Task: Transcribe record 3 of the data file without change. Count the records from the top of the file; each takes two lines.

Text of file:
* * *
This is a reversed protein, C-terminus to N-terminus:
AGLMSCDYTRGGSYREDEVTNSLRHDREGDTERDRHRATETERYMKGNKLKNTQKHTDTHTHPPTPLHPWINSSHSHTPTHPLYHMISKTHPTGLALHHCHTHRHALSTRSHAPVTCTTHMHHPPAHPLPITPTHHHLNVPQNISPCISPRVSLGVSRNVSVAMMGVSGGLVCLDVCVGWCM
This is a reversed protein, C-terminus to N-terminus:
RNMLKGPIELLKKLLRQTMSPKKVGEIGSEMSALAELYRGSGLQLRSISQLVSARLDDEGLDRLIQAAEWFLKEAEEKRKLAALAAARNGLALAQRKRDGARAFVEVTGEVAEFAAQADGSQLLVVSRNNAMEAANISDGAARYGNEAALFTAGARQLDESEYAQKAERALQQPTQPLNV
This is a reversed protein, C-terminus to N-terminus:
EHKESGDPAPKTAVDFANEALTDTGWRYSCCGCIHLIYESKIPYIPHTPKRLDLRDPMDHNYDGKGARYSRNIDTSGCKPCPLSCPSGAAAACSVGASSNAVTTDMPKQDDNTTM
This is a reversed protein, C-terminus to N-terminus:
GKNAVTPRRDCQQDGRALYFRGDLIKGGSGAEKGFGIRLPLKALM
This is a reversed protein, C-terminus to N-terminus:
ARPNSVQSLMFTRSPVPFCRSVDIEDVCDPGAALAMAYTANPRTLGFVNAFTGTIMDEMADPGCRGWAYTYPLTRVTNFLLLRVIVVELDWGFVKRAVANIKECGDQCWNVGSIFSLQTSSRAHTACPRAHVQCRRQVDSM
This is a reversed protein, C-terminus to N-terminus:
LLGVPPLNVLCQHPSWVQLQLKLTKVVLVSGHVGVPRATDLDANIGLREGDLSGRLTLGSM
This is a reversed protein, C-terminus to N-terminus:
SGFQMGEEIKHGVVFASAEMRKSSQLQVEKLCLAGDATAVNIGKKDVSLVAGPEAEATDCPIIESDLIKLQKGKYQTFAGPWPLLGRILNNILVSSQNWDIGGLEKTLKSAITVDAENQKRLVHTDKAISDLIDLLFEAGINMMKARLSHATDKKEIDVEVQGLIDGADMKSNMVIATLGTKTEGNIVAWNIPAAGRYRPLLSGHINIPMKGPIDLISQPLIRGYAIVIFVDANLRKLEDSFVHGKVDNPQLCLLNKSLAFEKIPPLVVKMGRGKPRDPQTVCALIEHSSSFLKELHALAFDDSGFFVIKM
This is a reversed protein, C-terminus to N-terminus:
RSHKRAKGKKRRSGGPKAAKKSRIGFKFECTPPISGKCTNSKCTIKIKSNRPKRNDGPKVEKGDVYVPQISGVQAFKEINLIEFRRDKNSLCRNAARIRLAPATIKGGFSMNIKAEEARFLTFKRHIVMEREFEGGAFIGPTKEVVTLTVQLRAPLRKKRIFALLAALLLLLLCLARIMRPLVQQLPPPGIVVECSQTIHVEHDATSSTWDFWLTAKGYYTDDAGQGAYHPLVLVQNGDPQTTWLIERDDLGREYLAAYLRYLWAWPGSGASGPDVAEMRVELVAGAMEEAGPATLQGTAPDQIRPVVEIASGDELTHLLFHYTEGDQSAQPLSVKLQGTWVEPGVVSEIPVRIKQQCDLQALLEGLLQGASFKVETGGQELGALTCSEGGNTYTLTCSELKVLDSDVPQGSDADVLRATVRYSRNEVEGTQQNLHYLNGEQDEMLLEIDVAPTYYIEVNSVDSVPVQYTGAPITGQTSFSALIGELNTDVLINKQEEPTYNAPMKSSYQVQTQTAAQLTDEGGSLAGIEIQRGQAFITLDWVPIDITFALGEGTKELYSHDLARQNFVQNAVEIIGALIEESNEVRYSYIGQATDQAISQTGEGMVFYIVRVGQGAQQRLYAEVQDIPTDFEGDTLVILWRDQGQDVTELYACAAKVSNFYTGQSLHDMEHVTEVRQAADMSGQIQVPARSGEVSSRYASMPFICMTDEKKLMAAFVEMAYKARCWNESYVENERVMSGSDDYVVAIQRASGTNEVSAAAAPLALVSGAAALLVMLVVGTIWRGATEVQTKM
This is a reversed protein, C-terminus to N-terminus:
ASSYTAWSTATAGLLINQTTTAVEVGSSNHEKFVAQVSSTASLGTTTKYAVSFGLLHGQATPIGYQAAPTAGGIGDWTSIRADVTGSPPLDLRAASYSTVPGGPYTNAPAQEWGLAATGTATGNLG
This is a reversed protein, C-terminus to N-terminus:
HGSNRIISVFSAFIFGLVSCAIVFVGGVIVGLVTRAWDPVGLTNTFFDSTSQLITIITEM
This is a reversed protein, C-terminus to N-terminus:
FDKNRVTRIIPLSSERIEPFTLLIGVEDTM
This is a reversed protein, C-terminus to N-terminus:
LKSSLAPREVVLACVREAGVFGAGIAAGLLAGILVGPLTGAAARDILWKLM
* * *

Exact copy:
This is a reversed protein, C-terminus to N-terminus:
EHKESGDPAPKTAVDFANEALTDTGWRYSCCGCIHLIYESKIPYIPHTPKRLDLRDPMDHNYDGKGARYSRNIDTSGCKPCPLSCPSGAAAACSVGASSNAVTTDMPKQDDNTTM